Obama doubts Thomas

Aug 19, 2008

This article first appeared in the St. Louis Beacon: August 19, 2008- Sen. Barack Obama and Sen. John McCain were recently asked which members of the Supreme Court they wouldn't have named. Obama listed Justice Thomas and Antonin Scalia and Chief Justice John Roberts. McCain listed the four most liberal members of the court - Justices David H. Souter, John Paul Stevens, Ruth Bader Ginsburg and Stephen Breyer.

Senate could pass "shield law" this week

Jul 28, 2008

This article first appeared in the St. Louis Beacon: July 28, 2008 - The Free Flow of Information Act seeks to enact on the federal level the same kind of protection for confidential information that 49 states have recognized either by statute or court decision.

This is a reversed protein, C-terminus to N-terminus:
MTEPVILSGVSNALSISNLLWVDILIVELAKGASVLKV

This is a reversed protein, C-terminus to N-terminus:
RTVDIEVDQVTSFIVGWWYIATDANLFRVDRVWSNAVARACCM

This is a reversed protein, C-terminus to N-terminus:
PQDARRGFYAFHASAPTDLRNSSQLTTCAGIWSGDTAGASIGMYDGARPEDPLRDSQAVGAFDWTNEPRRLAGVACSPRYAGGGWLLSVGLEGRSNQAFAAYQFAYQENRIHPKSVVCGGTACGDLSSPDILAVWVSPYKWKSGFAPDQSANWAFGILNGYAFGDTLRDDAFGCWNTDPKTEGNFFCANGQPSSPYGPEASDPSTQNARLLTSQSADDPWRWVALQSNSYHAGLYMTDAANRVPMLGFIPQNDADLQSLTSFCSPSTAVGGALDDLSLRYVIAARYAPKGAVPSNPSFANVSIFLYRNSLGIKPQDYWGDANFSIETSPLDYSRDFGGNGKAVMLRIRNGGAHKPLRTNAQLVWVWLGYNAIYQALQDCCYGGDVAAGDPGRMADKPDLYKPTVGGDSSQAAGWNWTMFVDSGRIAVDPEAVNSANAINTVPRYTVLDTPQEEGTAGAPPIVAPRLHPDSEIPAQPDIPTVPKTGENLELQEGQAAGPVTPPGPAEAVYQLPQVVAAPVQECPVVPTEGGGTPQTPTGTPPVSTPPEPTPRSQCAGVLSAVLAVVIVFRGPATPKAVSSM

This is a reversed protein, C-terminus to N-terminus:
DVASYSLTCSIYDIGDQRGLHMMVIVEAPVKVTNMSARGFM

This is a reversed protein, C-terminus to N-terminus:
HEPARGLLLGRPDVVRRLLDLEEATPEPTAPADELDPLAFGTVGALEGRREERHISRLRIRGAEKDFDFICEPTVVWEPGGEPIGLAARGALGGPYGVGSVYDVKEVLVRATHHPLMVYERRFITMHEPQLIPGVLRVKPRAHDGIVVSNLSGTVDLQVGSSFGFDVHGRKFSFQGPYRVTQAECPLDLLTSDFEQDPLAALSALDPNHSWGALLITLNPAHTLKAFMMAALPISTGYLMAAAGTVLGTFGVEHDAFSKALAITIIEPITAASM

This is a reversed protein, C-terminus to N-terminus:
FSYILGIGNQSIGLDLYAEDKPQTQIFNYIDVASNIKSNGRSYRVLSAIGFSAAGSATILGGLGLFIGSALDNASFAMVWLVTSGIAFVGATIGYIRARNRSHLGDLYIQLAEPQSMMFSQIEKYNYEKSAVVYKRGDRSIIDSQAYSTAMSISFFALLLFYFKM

Analysis: High Court in the balance in election

Jul 25, 2008

This article first appeared in the St. Louis Beacon: July 25, 2008 - A year ago, the conventional wisdom was that the U.S. Supreme Court had veered in a conservative direction. One court expert even spoke about Supreme Court Inc. because business interests had won so many cases during the 2006-7 court term.

A year later, those prognostications look overstated.

'Millionaire Amendment' decision shows O'Connor effect

Jul 1, 2008

This article first appeared in the St. Louis Beacon: July 1, 2008 - A recent Supreme Court decision shows the difference that the absence of Justice Sandra Day O'Connor makes. The decision striking down the provision of the McCain-Feingold law was written by Justice O'Connor's replacement, Justice Samuel Alito. It's a good bet that the case would have come out the other way if Justice O'Connor still had been on the bench because she voted in favor of upholding most of the provisions of the law in an earlier decision.